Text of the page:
In letters to Senators Elizabeth Warren (D-Mass) and Sherrod Brown (D-Ohio) the Fed, OCC, and CFPB express doubts that Wells Fargo is prepared to ensure its compliance with consent orders.
Senators Elizabeth Warren (D-Mass) and Sherrod Brown (D-Ohio) released letters from the Federal Reserve Board, Office of the Comptroller of the Currency, and Consumer Financial Protection Bureau stating that Wells Fargo has not satisfied its obligations under existing consent orders, which require the bank to remediate customers harmed by its wrongdoing and impose reforms to end Wells Fargo's unlawful activity. The letters are in response to inquiries the senators sent the regulators in March 2019 (see Banking and Finance Law Daily, March 25, 2019).
In their letters to the regulators, Warren and Brown expressed concern about Wells Fargo's apparent unwillingness to compensate customers harmed by the bank's illegal auto-lending practices, despite an obligation to do so under its settlement with the OCC and CFPB, and urged the agencies to use their enforcement tools to remove then-CEO Tim Sloan. The senators' letter to the Fed also cited a recent Securities and Exchange Commission settlement fining the bank $17.4 million for overcharging retail mutual fund investors in 2014-2015, more evidence, the senators contend, of illegal activity at the bank. The senators added that, although Wells Fargo announced Sloan's retirement last month, it "must take additional actions to address its history of misconduct."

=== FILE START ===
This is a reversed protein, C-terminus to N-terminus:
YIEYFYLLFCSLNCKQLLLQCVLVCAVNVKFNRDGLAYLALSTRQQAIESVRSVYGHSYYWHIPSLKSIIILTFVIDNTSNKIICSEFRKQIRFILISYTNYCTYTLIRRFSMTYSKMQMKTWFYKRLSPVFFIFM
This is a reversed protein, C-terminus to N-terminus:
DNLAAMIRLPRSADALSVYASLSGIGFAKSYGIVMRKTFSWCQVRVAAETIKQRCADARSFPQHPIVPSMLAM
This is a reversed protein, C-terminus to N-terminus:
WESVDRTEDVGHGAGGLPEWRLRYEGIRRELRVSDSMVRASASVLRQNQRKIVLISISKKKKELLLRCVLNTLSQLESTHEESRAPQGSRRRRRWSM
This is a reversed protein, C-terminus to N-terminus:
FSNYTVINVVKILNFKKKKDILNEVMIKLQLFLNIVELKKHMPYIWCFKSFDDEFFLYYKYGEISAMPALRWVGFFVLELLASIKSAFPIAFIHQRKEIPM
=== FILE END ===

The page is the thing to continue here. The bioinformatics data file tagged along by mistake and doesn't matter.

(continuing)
In his letter to the senators, Fed Chairman Jerome Powell said, "As I have previously stated, we expect Wells Fargo to comprehensively address its weaknesses. Federal Reserve staff will continue to engage with the firm, including its new leadership, to ensure it makes appropriate progress. I want to reiterate that we do not intend to lift the asset cap imposed on Wells Fargo until remedies to address the risk management breakdowns that the Order was meant to address have been adopted and implemented to our satisfaction."
Comptroller of the Currency Joseph Otting wrote, "We share your concerns regarding the progress of Wells Fargo toward meeting our regulatory expectations as set forth in the outstanding enforcement actions against bank … OCC supervision staff members continue to monitor the bank's work to remediate deficiencies identified in our April 2018 order as well as orders issued in September 2016 directly related to unsafe and unsound practices and November 2015 related to Bank Secrecy Act Compliance. The OCC is fully engaged and prepared to ensure Wells Fargo corrects the identified deficiencies, remediates identified harm to its customers, and operates in a safe and sound manner going forward."
"I can tell you that while the Bureau is working with Wells Fargo to ensure its compliance with the consent order, I am not satisfied with the Bank's progress to date and have instructed staff to take all appropriate actions to ensure the Bank complies with the consent order and Federal consumer financial law," wrote CFPB Director Kathy Kraninger. "Broadly speaking, I consider all options on the table for enforcing Bureau consent orders."
In response to the agencies' letters, Warren stated that "Scandal after scandal has shown that Wells Fargo has to be rebuilt from the ground up before regulators, Congress, and the American people can trust it again. The OCC, the Fed, and the CFPB need to do their jobs and hold Wells Fargo accountable until the bank rights all wrongs, including making every single person they harmed whole."
Brown added, "Of course Wells Fargo hasn't done enough to clean up its act. Trump's regulators need to stop acting like lapdogs for the banking industry and start being the watchdogs consumers are counting on."
Companies: Wells Fargo
MainStory: TopStory CFPB CrimesOffenses EnforcementActions FederalReserveSystem Loans OversightInvestigations SecuritiesDerivatives UDAAP
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